Tuesday, March 26, 2019

Something to Know - 26 March

Michael Andrew Comic Strip for March 26, 2019

Picking up pieces and making sense is difficult at times.  Personally, I am waiting for the SDNY to move now.

Here are The Economist's conclusions on the summary of the Mueller Report.

"But (Democrats) should not feel bruised. The notion that the special counsel was about to take down Mr Trump has long owed more to feverish Democratic imaginations than reality. The reams of evidence the special counsel has already made public, in hundreds of pages of court filings, did not point to a grand conspiracy between the Trump team and Russian agents. The obstruction case looked hard to prove.

"If anything, the heavy burden of proof the special counsel was labouring under made his investigation look like a distraction from the more salient political questions surrounding Mr Trump's dealings with Russia. For example: do American voters think it acceptable that their president continues to deny the existence of an attack on their democracy by a hostile power, which he has consistently lied about his links to, may owe his job to, and which he has done hardly anything to deter from continuing its assault?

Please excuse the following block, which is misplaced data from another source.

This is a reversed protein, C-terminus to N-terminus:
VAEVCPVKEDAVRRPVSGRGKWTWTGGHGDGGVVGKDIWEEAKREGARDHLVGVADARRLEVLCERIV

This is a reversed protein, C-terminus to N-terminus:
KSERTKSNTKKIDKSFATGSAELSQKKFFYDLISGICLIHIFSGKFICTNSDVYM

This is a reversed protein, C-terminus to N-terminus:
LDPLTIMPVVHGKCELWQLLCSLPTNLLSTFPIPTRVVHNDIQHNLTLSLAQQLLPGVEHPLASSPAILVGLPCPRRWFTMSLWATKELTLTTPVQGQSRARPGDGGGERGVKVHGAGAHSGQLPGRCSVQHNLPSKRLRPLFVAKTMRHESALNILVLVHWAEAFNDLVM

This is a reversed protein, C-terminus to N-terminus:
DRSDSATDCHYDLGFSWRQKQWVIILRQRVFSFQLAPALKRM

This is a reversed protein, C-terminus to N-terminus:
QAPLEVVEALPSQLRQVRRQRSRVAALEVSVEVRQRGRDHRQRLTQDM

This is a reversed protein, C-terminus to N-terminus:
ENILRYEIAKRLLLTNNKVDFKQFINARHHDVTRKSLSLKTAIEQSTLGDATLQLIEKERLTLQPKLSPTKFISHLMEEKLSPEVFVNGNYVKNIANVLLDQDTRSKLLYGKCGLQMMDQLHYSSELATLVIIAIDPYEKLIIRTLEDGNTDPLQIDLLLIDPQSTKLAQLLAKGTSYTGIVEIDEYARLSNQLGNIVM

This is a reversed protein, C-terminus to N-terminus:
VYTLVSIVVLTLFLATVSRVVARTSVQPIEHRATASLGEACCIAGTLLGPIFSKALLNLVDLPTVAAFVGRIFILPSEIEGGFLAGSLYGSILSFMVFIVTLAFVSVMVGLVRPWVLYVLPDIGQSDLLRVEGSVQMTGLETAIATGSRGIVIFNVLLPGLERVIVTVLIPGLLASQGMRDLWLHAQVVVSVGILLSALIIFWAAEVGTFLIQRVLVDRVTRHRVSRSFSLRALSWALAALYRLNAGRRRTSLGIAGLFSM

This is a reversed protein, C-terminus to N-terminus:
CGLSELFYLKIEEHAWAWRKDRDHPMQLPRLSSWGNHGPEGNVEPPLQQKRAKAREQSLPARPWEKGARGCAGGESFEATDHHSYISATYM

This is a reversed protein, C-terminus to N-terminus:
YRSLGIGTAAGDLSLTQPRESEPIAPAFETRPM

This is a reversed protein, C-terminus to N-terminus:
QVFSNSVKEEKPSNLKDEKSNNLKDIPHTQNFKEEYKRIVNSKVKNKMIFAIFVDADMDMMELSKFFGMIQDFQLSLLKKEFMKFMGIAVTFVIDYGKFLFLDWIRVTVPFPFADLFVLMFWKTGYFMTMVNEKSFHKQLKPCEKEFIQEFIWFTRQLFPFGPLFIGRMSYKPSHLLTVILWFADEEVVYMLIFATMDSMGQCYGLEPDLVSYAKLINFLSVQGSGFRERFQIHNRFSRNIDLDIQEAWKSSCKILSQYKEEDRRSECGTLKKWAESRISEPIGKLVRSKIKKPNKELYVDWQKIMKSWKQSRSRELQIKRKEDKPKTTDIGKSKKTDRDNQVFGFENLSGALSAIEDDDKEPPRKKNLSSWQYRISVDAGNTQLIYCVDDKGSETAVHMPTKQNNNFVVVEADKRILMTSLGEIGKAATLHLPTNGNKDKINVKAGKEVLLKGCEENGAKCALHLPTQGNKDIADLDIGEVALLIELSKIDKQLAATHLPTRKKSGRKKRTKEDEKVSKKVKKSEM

"Democrats might also feel Mr Mueller has done them a tactical favour. A more damning report on Mr Trump, including a clear allegation of criminality, would have made it hard for them to avoid impeaching him. Yet that course of action has always looked like a hiding to nothing. Protected by his party, Mr Trump almost certainly could not be removed by impeachment proceedings, and might well be strengthened by a failed effort. Democratic leaders know this perfectly well. Despite well-publicised calls for Mr Trump's impeachment from a few hotheads, most Democrats in Congress are against it.